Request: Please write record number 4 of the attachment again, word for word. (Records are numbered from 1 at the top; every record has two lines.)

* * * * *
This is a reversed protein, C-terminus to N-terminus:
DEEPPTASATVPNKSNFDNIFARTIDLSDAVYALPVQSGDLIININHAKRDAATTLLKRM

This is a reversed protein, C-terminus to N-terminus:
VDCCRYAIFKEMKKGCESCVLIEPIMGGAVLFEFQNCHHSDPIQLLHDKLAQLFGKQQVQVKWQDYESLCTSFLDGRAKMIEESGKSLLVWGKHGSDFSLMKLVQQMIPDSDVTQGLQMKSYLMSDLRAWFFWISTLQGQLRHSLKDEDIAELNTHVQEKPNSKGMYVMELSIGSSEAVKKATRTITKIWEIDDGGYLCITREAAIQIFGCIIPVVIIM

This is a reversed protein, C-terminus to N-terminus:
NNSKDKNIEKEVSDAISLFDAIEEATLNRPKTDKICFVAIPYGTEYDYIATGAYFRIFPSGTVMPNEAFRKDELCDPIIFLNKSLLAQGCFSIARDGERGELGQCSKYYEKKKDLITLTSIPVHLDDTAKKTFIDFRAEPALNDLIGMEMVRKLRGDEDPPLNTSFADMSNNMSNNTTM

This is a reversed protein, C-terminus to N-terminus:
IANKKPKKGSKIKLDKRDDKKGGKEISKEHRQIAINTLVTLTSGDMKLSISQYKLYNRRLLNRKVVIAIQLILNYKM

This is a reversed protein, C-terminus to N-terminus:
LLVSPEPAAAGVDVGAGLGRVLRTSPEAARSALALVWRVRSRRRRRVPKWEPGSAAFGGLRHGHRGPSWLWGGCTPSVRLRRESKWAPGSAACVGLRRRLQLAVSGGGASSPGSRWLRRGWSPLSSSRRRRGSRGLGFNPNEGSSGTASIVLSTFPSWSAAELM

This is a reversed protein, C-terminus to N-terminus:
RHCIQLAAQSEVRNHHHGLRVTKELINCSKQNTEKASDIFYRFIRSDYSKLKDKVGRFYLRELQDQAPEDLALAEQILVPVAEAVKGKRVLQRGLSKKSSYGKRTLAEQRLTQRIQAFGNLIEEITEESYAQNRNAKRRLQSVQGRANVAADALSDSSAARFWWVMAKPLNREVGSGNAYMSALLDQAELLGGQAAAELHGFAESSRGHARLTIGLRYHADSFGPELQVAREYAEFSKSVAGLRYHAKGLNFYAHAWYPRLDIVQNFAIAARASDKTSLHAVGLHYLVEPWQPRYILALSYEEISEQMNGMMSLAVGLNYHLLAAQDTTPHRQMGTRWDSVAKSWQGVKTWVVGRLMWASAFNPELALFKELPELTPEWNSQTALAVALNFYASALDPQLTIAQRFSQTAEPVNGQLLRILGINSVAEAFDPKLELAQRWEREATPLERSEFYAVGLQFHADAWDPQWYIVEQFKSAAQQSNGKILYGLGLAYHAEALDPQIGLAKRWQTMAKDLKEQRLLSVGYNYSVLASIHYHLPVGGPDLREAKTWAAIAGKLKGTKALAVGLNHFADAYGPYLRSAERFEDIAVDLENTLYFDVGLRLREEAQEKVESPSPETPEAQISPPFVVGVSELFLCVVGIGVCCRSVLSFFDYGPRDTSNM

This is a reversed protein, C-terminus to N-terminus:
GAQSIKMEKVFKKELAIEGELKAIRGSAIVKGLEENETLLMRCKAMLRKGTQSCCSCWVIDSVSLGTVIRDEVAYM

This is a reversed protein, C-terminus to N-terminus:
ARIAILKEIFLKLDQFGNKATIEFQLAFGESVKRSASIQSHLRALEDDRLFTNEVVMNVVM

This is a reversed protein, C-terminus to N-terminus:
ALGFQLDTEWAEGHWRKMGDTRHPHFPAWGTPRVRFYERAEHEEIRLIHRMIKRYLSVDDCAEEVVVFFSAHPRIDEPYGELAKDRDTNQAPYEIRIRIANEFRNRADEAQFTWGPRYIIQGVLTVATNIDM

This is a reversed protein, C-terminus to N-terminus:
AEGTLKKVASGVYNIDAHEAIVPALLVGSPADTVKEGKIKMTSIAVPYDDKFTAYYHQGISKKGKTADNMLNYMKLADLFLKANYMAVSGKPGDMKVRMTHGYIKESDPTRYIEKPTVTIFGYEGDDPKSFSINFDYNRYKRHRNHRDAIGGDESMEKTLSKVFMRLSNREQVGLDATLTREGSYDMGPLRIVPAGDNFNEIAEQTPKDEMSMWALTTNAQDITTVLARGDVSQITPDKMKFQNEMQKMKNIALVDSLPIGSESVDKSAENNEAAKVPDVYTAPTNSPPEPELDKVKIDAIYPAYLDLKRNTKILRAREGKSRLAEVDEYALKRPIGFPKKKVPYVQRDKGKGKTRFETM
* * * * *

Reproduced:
This is a reversed protein, C-terminus to N-terminus:
IANKKPKKGSKIKLDKRDDKKGGKEISKEHRQIAINTLVTLTSGDMKLSISQYKLYNRRLLNRKVVIAIQLILNYKM